Univision, the powerhouse Spanish-language television station that often dominates ratings, on Wednesday invited President Barack Obama and Mitt Romney to a separate debate on Hispanic issues, claiming that the Commission on Presidential Debates had been biased against minority moderators.
“Univision network expressed its disagreement with the way moderators were chosen for the presidential debates, as no Latino or African-American journalists will be participating,” Univision news anchor Jorge Ramos said on air (in Spanish), according to Univision.com.
The irony here, though, is that Univision, like the mainstream media, has been guilty of being blatantly biased against conservatives and Republicans (a debate moderated by Univision would be biased against Republicans), and this was evident yet again in the days immediately after the selection of Paul Ryan as Mitt Romney’s running mate.
Univision often helps the mainstream media set the dominant narrative, which often congeals into conventional wisdom, about Hispanic voters.
And immediately after Ryan was selected, Al Punto, Univision’s politics show, racialized Ryan’s budget and implied Ryan’s selection was Romney’s way of conceding the Hispanic vote in the fall. Jorge Bonilla, who edits the “El Tercel Riel” blog about Hispanic politics and policy, pointed out the bias.
Bonilla told Breitbart News that Univision has been more favorable to Obama because Univision has a bias for Democrats and against “any apparent measure to control illegal immigration.”
“Because of its ratings and its history, Univision is very influential [within the mainstream media organizations],” Bonilla told Breitbart News, noting Univision often helps set the mainstream media’s narrative on Hispanic issues. “Jorge Ramos maintains a strong MSM presence with an English-language column, guest pieces on Time, and appearances on mainstream outlets.”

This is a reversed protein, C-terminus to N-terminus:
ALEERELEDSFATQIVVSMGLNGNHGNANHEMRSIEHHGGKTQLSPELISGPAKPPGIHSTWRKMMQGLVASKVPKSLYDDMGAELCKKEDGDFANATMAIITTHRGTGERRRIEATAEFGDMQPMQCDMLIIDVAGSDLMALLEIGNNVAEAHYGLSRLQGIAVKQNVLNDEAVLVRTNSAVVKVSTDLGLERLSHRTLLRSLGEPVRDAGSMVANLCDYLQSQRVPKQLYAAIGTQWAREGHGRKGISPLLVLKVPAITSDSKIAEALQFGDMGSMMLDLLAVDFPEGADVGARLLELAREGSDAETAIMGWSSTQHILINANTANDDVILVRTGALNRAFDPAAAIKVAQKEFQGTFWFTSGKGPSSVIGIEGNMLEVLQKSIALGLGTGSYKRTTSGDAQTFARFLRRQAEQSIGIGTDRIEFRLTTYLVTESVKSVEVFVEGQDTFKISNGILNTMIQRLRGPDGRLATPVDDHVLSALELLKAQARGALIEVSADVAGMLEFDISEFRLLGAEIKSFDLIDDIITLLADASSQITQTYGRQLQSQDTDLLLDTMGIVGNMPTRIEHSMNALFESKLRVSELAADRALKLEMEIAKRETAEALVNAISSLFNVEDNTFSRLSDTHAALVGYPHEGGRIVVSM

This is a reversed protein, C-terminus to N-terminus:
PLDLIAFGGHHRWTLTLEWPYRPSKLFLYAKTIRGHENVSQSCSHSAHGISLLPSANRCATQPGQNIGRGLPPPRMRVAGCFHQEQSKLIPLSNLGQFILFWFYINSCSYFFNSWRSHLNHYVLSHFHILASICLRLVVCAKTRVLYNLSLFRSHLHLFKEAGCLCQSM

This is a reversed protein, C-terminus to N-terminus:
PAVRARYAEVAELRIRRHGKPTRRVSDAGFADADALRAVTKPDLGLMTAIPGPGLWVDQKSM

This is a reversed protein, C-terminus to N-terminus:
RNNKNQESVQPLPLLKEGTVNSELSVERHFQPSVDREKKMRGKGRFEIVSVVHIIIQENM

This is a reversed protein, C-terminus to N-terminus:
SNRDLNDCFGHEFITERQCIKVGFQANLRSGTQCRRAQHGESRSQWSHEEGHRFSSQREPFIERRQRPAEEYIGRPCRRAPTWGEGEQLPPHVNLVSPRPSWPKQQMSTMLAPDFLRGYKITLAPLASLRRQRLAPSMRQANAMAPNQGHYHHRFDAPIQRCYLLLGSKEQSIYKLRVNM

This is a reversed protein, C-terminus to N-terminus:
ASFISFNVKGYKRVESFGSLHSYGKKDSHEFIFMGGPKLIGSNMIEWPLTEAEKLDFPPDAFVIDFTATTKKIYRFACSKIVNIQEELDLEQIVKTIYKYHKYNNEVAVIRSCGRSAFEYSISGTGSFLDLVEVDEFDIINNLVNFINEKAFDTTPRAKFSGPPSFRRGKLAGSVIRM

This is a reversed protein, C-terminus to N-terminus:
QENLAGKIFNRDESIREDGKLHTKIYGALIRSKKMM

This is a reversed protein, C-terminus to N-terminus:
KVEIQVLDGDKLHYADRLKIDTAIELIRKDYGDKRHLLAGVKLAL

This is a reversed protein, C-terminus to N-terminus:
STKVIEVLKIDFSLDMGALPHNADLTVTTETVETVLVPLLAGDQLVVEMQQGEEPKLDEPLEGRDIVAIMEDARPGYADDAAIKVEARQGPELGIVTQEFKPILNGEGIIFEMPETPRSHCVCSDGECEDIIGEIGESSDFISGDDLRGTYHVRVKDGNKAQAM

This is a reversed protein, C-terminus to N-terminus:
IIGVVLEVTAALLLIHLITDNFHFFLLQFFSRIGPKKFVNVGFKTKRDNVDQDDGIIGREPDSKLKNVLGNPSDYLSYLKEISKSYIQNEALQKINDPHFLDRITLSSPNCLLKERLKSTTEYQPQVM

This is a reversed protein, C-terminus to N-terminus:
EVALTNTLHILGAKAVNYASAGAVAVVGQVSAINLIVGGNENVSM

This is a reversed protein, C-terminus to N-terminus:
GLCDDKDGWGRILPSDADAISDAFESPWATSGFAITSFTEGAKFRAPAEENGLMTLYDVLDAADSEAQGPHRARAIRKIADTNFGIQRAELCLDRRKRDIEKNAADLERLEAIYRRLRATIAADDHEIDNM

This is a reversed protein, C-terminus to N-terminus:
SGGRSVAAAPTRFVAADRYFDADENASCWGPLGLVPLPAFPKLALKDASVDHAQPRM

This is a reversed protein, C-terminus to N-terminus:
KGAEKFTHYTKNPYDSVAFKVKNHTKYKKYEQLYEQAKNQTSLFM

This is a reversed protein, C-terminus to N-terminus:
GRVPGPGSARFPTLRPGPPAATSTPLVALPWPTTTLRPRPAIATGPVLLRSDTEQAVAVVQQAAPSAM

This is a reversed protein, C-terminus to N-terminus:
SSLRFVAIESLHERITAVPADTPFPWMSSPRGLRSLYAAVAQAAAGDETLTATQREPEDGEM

Bonilla immediately noticed what Univision was doing — trying to influence the mainstream media narrative — and wrote a blog posting in which he wrote that believing “Ryan’s budget will somehow hurt the ticket is to buy deeply into the notion that U.S. Hispanics are pre-ordained to live as helpless wards of the State, unable to function without the benevolent guidance and assistance that can only come from the enlightened experts of our government Überklasse.”
“The fact is that Hispanics are just as exposed to debt and deficits as anyone else, and have as much of a stake in the coming debate over debt and deficits, if not more so,” Bonilla wrote. “For Hispanics (as well as other immigrants), this election presents a stark choice between a return to the promise of the America they emigrated to, or a continued march down the road to an America that more closely resembles the country they intended to leave behind.”
As Bonilla predicted, mainstream media sites like NBC News and NBC Latino picked up the discussion on “Al Punto.” A CBS News reporter tweeted out the story. Politico ran a story titled, “Paul Ryan No Help To Mitt Romney With Hispanics.”
And just like that, a meme was being formed: Romney will lose Hispanics because of his selection of Ryan.
These reporters did not speak to Hispanic voters, but three days after the Ryan’s selection, the mainstream media was questioning whether Ryan would repel Hispanic voters.
Then, on Monday, a radio station owned by Univision openly ridiculed and mocked Mitt Romney when Romney graciously went on its Spanish-language radio program and answered a question about what fruits Romney liked.
Oblivious to the fact that “papaya” is a slang term used by Cubans to refer to female genitals, Romney replied that he liked papayas. The radio hosts giggled like teenagers while Romney was talking (imagine the outrage that would ensue if an American host giggled like that as a Hispanic person with limited English skills was responding to a question?). Here is the exchange:
“They’re waiting for you with a mamey and a guayaba — Cuban fruits — here in Miami, do you like those?” Mr. Santana asked.
“I am a big fan of mango, papaya, and guava,” Romney replied, to laughs from the host and the translator.
Then, Mediate piled on by writing a serious story about Romney and papayas.
As Bonilla noted, Univision treats Romney less favorably than Obama. These hosts would not have mocked Obama like they did Romney.
Bonilla said Hispanic media is as unabated and unchallenged as the mainstream media was in the 1980s. And while there is very little online presence to challenge and combat these narratives, Bonilla feels this is changing, and he credits the late Andrew Breitbart.
“I’m thankful that Andrew Breibart left us a template with which to engage the mainstream media, and that playbook is just as good regarding Hispanic media,” Bonilla said, noting that when he first decided to make his Hispanic politics blog bi-lingual, one of the first things he did was subtitle Andrew Breitbart’s 2012 CPAC speech.